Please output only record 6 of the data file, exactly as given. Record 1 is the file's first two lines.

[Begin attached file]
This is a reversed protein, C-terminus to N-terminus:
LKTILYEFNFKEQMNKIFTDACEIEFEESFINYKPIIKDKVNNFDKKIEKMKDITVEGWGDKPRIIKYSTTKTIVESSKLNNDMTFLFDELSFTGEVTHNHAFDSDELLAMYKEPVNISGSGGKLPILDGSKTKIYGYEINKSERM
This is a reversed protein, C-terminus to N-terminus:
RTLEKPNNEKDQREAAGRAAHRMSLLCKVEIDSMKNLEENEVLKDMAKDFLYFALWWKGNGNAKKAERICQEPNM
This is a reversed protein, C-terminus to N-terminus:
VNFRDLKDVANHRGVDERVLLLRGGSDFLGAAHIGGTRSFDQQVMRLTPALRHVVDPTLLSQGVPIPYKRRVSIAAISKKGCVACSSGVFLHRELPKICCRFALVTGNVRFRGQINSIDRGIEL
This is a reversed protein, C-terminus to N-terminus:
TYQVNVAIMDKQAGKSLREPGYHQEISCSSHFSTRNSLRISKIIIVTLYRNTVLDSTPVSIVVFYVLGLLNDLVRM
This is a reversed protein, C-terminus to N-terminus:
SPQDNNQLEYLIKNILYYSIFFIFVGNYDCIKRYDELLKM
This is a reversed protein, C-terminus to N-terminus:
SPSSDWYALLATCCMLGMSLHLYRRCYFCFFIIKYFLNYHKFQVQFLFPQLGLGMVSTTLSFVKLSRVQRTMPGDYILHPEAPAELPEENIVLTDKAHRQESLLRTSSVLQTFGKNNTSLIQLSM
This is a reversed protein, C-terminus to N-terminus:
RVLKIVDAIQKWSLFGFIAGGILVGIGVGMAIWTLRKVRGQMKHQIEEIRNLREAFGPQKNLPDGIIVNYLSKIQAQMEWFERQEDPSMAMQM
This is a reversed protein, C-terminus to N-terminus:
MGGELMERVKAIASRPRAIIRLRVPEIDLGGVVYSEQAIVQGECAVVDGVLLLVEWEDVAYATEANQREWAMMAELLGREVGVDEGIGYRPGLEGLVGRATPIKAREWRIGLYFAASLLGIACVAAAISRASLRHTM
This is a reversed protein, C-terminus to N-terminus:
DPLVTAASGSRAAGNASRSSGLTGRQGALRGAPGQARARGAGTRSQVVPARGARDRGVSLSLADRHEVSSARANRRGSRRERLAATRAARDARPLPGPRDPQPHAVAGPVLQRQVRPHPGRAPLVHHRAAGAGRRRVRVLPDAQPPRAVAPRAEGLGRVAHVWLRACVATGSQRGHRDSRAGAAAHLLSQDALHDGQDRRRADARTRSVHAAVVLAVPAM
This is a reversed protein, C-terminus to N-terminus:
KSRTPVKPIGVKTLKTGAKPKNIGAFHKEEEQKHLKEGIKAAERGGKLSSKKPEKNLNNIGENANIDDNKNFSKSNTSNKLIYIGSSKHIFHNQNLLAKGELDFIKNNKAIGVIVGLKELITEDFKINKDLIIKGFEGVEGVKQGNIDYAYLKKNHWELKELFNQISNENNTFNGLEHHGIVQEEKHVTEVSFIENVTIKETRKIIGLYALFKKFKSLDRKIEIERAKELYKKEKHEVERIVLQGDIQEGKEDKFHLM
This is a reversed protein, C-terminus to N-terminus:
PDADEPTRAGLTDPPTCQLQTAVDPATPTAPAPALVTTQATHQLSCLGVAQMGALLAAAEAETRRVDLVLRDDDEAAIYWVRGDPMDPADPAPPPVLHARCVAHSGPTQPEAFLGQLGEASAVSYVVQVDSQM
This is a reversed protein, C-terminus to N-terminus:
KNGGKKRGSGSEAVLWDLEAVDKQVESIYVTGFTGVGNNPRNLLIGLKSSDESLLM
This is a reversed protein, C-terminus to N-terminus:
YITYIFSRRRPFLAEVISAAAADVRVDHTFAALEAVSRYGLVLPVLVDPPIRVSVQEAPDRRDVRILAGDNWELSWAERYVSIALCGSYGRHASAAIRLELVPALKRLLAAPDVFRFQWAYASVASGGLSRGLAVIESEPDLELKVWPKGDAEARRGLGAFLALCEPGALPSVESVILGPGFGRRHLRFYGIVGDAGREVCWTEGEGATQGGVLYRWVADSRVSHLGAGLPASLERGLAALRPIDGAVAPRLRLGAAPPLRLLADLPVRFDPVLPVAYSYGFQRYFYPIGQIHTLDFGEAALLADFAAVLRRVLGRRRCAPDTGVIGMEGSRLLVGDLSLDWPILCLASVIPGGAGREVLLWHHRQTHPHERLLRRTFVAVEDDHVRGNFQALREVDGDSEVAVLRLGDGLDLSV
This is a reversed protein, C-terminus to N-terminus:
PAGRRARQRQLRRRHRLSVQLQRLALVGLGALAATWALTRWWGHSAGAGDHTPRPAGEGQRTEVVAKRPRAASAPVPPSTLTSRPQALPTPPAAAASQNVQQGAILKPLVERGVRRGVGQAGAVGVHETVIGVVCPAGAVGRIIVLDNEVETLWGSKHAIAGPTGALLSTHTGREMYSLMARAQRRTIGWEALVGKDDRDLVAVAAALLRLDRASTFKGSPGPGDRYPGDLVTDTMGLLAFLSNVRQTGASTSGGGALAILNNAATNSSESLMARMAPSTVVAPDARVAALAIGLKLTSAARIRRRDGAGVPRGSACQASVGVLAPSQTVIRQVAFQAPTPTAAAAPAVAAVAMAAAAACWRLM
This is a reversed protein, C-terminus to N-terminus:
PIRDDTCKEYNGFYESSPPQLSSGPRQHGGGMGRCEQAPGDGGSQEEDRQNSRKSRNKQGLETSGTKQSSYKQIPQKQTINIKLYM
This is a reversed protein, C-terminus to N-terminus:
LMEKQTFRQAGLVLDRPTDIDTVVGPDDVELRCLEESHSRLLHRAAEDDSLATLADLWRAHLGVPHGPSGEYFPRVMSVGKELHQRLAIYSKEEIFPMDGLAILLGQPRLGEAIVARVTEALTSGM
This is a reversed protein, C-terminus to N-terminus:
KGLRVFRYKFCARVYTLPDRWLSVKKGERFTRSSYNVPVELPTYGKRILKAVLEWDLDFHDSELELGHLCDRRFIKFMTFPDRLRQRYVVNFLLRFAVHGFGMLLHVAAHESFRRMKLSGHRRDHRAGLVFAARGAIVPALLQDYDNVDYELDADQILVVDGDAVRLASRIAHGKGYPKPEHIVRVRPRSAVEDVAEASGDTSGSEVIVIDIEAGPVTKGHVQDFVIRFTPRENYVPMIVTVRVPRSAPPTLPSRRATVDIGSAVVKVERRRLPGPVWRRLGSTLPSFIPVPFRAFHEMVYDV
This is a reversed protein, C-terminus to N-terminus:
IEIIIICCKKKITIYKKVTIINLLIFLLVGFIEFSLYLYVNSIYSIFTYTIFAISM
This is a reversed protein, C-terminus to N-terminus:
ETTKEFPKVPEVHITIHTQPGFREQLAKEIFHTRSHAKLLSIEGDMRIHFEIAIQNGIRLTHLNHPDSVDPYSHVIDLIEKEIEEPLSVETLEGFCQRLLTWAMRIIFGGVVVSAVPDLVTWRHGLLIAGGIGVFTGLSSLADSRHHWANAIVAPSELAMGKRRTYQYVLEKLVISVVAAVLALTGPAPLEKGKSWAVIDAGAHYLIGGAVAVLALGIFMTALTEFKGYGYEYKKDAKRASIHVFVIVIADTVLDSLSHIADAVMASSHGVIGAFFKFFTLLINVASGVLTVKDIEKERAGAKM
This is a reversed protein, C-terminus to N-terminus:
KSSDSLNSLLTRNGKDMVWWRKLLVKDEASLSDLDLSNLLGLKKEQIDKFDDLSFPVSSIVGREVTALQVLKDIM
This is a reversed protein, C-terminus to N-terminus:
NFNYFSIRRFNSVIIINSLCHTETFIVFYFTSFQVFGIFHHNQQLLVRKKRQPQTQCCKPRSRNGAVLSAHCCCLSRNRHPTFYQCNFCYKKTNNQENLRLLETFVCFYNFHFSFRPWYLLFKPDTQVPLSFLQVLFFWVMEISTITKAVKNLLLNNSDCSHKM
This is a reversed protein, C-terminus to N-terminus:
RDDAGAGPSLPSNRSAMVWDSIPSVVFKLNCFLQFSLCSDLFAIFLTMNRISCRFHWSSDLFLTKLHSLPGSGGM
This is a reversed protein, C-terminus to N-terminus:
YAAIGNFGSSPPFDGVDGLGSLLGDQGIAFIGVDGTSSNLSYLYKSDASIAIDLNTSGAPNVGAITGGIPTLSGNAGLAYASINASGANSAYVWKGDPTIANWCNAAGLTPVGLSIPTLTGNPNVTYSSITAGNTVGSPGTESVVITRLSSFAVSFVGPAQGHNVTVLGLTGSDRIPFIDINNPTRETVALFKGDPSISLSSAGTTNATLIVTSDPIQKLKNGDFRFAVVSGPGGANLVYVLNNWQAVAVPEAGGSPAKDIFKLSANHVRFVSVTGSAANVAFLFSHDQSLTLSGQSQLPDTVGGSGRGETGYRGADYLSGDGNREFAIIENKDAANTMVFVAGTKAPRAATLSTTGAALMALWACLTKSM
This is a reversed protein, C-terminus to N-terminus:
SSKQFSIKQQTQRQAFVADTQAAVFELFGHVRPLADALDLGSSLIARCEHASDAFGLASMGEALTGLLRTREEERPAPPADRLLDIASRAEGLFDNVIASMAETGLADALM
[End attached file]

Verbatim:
This is a reversed protein, C-terminus to N-terminus:
SPSSDWYALLATCCMLGMSLHLYRRCYFCFFIIKYFLNYHKFQVQFLFPQLGLGMVSTTLSFVKLSRVQRTMPGDYILHPEAPAELPEENIVLTDKAHRQESLLRTSSVLQTFGKNNTSLIQLSM